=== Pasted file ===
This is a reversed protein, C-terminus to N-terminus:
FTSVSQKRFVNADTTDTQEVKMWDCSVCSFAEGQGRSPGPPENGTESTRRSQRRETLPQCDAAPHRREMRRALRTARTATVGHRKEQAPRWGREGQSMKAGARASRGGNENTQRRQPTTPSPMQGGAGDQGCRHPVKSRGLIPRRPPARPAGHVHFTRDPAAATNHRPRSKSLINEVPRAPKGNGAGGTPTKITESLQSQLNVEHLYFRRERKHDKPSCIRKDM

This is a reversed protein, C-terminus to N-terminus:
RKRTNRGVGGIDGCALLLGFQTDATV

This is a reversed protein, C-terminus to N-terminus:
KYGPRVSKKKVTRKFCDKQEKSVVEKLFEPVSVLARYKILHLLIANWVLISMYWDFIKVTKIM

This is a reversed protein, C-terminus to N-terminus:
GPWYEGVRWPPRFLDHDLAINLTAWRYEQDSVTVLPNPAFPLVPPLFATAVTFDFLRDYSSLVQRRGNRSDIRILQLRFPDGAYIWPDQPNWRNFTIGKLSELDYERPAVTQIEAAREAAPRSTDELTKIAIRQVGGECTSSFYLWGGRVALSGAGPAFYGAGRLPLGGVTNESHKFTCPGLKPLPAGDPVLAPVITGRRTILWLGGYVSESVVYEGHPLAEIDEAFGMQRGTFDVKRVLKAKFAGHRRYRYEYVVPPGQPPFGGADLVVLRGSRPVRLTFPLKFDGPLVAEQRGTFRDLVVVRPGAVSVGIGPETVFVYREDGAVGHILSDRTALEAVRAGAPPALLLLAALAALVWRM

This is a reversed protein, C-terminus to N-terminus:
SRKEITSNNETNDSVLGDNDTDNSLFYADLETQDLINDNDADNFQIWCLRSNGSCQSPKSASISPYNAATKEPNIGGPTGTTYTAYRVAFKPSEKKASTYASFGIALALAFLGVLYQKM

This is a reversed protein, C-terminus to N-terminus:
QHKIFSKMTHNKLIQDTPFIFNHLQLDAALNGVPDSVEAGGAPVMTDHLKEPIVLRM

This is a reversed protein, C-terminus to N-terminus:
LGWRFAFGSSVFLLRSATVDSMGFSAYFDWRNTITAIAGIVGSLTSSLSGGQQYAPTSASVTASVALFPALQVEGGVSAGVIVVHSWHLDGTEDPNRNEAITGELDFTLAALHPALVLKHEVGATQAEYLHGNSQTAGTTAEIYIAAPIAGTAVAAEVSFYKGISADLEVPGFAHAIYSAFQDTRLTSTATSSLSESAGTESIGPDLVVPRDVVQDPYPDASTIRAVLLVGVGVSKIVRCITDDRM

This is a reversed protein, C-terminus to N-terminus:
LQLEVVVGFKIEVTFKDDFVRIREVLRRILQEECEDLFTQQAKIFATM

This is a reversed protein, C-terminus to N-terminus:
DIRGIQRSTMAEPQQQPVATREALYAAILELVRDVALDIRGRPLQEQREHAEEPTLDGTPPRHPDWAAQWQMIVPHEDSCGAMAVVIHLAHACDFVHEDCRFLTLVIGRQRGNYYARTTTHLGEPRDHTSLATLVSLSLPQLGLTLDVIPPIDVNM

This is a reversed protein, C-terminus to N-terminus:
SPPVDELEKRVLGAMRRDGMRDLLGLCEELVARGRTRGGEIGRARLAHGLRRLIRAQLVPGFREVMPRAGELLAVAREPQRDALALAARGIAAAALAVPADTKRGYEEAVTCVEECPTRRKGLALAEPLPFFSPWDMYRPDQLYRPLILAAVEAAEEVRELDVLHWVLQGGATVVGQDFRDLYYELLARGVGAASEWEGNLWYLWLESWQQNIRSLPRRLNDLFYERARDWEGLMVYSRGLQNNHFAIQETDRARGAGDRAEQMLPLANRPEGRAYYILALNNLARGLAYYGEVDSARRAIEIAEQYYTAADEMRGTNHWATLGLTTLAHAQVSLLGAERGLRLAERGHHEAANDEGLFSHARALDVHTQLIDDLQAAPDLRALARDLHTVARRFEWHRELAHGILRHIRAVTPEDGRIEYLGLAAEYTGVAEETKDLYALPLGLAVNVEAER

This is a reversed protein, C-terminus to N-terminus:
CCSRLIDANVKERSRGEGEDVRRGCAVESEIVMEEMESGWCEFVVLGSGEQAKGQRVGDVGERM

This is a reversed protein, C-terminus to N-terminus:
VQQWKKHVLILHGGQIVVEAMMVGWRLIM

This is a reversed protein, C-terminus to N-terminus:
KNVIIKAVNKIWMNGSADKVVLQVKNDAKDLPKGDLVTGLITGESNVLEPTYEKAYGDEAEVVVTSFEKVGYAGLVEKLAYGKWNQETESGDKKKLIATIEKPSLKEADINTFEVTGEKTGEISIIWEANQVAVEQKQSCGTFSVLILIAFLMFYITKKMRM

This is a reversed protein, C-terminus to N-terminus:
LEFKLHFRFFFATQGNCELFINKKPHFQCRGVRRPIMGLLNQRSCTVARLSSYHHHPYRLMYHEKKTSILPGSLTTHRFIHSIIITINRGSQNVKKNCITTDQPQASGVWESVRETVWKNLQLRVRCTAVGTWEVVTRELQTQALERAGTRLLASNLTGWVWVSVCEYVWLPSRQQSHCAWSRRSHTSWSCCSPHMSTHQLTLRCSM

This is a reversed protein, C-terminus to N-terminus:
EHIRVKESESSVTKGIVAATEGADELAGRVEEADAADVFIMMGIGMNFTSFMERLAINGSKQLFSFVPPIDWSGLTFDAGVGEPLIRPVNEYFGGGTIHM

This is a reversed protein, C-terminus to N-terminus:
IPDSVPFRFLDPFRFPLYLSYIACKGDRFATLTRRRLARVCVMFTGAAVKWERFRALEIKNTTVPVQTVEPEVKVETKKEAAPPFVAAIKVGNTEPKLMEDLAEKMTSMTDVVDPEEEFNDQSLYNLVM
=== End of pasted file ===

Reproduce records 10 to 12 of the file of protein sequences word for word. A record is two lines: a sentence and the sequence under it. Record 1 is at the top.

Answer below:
This is a reversed protein, C-terminus to N-terminus:
SPPVDELEKRVLGAMRRDGMRDLLGLCEELVARGRTRGGEIGRARLAHGLRRLIRAQLVPGFREVMPRAGELLAVAREPQRDALALAARGIAAAALAVPADTKRGYEEAVTCVEECPTRRKGLALAEPLPFFSPWDMYRPDQLYRPLILAAVEAAEEVRELDVLHWVLQGGATVVGQDFRDLYYELLARGVGAASEWEGNLWYLWLESWQQNIRSLPRRLNDLFYERARDWEGLMVYSRGLQNNHFAIQETDRARGAGDRAEQMLPLANRPEGRAYYILALNNLARGLAYYGEVDSARRAIEIAEQYYTAADEMRGTNHWATLGLTTLAHAQVSLLGAERGLRLAERGHHEAANDEGLFSHARALDVHTQLIDDLQAAPDLRALARDLHTVARRFEWHRELAHGILRHIRAVTPEDGRIEYLGLAAEYTGVAEETKDLYALPLGLAVNVEAER

This is a reversed protein, C-terminus to N-terminus:
CCSRLIDANVKERSRGEGEDVRRGCAVESEIVMEEMESGWCEFVVLGSGEQAKGQRVGDVGERM

This is a reversed protein, C-terminus to N-terminus:
VQQWKKHVLILHGGQIVVEAMMVGWRLIM